Backpacking with a Baby Part 2: Preparation and Packing

 

Backpacking with a baby part 2 Preparation and Planning

Six Tips for Preparing to Backpack with a Baby

Read Backpacking with a Baby Part 1: Hyas Lake, Washington

Baby’s sleeping! I have a few minutes to write without little fingers adding in special typos. I think blogging with a baby is harder than backpacking with one. No time to waste. Here we go!

Note: I am assuming a party size of two adults and one baby.

1. Accustom your baby to riding in your chosen carrier (and get in shape at the same time!)

First, decide how you would like to carry your baby. Some people use a front pack for the baby and a back pack for gear. We used and external frame baby backpack and tied gear onto the frame. My husband wore the baby pack and I carried the rest of the gear in a large capacity backpack.

If you usually walk with your baby in a stroller, start using your backpack or front pack instead. You don’t want to plop a baby into a brand new carrier when hitting the trail for your first overnighter. The carrier should be a place of comfort and familiarity. Plus, you can get a better workout this way, which is great since you’ll probably be carrying the heaviest load of your backpacking career.

2. Accustom your baby to daily fluctuations in temperature.

Of course, it is probably best not to take your baby on her first backpacking trip in the middle of winter or during a scorching summer, but even when you chose the best time of year, it will still be different than being indoors. A baby who has only known a 68 degree room temperature will be ill prepared for the reality of outdoor life. Spend time outdoors, from morning to evening. Open windows at night. Camp out in the back yard…

3. Find a comfortable sleeping arrangement.

Try out your sleeping arrangements before you’re at camp trying to get enough sleep to hike the next day. I found that the rustle of nylon was disturbing for our girl. Maybe if we had spent more time in sleeping bags beforehand, she would have been used to it.

If you aren’t used to sleeping with your baby, it may take some adjustment.  Backpacking brings us back to a time when the safest place for baby was right next to mom. She provided warmth and safety from predators. If you are nervous about sleeping with your baby, read The Baby Sleep Book by Dr. Sears and try setting up a safe co-sleeping arrangement at home. Most importantly of all, stay sober (that includes sleeping pills).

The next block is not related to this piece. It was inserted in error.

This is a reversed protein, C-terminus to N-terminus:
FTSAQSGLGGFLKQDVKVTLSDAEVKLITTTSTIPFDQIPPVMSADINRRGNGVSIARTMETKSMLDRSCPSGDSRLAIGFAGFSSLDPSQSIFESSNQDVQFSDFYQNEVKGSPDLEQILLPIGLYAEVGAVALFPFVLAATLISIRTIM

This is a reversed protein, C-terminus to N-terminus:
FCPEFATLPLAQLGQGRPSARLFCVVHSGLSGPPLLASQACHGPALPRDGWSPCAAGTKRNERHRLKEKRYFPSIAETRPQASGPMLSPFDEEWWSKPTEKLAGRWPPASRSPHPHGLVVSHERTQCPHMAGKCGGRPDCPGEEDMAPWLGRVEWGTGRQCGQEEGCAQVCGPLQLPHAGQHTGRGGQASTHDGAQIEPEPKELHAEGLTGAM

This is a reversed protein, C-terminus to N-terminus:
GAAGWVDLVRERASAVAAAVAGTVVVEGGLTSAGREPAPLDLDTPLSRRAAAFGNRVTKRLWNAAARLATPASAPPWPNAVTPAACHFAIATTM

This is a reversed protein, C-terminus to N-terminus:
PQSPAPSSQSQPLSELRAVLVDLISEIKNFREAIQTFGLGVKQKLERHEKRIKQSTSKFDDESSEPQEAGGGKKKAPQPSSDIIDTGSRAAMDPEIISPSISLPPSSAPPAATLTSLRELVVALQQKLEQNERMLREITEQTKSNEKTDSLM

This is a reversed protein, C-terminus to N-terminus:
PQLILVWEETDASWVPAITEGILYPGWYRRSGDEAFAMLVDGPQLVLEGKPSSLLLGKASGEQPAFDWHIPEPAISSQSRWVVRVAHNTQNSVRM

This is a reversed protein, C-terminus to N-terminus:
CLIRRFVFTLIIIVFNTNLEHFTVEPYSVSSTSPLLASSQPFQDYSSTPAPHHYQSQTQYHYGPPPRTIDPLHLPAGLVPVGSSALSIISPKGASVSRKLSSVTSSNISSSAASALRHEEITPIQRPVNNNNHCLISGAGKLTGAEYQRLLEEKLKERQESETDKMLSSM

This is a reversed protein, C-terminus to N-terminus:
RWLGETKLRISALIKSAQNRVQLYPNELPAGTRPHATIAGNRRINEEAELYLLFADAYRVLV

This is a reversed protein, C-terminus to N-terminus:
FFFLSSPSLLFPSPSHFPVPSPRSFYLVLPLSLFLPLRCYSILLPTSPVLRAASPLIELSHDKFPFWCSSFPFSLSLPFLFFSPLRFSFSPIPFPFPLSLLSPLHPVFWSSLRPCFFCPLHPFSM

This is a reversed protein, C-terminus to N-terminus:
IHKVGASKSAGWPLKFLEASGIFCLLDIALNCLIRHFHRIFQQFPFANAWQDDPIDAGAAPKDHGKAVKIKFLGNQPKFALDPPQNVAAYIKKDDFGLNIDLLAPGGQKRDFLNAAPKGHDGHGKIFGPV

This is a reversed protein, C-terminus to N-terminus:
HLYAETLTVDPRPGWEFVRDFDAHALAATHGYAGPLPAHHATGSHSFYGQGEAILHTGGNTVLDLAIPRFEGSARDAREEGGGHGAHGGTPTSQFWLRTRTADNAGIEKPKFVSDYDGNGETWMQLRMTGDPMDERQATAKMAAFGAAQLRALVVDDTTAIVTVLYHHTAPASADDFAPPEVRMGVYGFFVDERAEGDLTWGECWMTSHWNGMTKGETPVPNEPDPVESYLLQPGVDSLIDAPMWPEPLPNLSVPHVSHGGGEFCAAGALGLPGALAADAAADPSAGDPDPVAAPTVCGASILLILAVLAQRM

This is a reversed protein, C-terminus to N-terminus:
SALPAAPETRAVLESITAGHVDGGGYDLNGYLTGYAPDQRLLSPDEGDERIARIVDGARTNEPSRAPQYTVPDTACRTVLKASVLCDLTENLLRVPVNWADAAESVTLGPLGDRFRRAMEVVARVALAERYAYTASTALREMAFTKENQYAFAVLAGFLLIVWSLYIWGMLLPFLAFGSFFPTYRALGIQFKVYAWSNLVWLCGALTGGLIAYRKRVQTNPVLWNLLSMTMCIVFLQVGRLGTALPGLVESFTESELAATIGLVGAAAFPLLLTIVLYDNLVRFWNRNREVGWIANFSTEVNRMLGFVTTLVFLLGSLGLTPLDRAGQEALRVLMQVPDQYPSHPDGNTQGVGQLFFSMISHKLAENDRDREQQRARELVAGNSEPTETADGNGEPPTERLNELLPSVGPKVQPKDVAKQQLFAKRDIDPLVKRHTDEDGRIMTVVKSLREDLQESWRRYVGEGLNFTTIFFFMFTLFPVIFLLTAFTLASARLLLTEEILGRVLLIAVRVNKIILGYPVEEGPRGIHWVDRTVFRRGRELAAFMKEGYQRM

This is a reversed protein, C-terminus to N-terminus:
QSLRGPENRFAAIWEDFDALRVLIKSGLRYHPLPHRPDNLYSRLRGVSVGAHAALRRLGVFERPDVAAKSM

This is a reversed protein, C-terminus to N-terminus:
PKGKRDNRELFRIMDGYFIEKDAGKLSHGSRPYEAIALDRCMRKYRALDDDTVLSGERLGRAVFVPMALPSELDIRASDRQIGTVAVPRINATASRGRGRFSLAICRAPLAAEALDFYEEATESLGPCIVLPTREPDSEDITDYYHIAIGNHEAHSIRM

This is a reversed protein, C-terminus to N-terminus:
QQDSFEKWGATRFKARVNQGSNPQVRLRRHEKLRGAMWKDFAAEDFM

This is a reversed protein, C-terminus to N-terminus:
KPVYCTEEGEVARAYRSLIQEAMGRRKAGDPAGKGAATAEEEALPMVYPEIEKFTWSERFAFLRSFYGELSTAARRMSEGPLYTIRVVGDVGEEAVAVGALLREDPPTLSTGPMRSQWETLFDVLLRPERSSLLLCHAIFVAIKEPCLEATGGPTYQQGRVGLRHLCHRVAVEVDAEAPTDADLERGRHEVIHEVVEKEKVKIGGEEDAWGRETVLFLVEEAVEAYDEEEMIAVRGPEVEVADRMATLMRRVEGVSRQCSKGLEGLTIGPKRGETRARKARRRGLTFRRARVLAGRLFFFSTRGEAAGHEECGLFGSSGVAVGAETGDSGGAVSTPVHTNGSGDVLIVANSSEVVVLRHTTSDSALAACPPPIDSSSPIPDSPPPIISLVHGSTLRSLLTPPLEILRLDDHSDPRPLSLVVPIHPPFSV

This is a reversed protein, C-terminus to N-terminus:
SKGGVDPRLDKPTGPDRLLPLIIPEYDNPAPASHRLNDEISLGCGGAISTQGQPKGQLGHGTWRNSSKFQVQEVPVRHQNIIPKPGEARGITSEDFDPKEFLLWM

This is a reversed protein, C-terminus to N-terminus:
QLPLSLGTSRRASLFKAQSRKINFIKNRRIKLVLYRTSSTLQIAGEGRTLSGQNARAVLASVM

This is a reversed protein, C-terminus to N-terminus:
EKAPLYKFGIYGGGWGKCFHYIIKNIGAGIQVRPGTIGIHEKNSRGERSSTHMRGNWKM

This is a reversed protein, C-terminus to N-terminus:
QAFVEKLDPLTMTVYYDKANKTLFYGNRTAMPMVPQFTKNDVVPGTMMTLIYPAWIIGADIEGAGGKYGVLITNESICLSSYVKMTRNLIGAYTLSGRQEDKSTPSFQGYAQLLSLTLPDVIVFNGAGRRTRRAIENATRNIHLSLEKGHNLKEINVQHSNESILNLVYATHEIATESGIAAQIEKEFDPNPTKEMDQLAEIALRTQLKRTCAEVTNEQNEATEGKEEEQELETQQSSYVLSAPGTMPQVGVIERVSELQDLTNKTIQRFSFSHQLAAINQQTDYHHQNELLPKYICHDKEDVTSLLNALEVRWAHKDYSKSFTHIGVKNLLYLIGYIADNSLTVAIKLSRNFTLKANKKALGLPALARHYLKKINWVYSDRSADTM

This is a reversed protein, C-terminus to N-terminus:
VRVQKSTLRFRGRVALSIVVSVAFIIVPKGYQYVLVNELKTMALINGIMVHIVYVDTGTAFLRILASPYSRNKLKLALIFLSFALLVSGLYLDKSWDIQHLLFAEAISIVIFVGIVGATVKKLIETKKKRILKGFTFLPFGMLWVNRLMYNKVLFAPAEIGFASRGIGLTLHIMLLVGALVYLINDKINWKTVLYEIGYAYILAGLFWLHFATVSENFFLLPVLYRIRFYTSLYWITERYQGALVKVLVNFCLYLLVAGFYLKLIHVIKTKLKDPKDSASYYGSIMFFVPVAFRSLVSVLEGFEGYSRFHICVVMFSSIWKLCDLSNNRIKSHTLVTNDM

Five Sleeping Options:

1. Baby zipped into mom’s bag.

You’ll need an extra wide bag for this option.

2. Mom and dad’s sleeping bags zipped together with baby in the middle.

If any of you tend to move a lot during sleep, this will be tough.

3. Baby in his own bag.

It is harder to monitor baby’s temperature this way and babies tend to wriggle out of the bag.

4. Bunting bag.

5. Other

I ended up zipping my bag up half way, pulling my baby close to me, and draping her sleeping bag over our shoulders. Nighttime temperatures were in the forties. I wore my lightweight down jacket and put her in a couple layers of warm fleece.

5. Choose a hike that is 200% within your comfort zone.

This is not the time to go big or go home, because you will end up going home and you will have spoiled a great experience. You should be completely confident that you can handle the mileage (remember your extra heavy loads and mom’s changed body). You should be familiar with area: it’s weather patterns, animals, and geography. In time, you can explore as a family, but for now  you need to get used to the extra responsibility of caring for a tiny person on the trail.

6. A sample packing list for baby (two nights).

  • Diapers (15 flats, 2 PUL covers, 1 wool cover) *I’ll be writing more about this soon!
  • Mini spray bottle
  • Cloth wipes
  • Hand Sanitizer
  • 3 medium plastic baggies
  • Sun hat
  • Bug hood
  • Warm hat
  • 2 fleece sleepers
  • Long underwear
  • 2 pairs of leggings
  • 2 long sleeved tops (non-cotton)
  • 4 pairs of socks
  • My Mayu boots
  • Appropriate outer wear (Insulated snow suit or rain jacket)
  • Sleeping bag
  • Small sleeping mat
  • Sun screen
  • SPOT Messenger or similar device (so this isn’t just for baby, but it will give you as well as grandma and grandpa reassurance)

Alright, that’s what I’ve got for this post. And baby is still asleep! How have you prepared for a backpacking trip (or other new experience) with a baby? What are your essential items?

 

 

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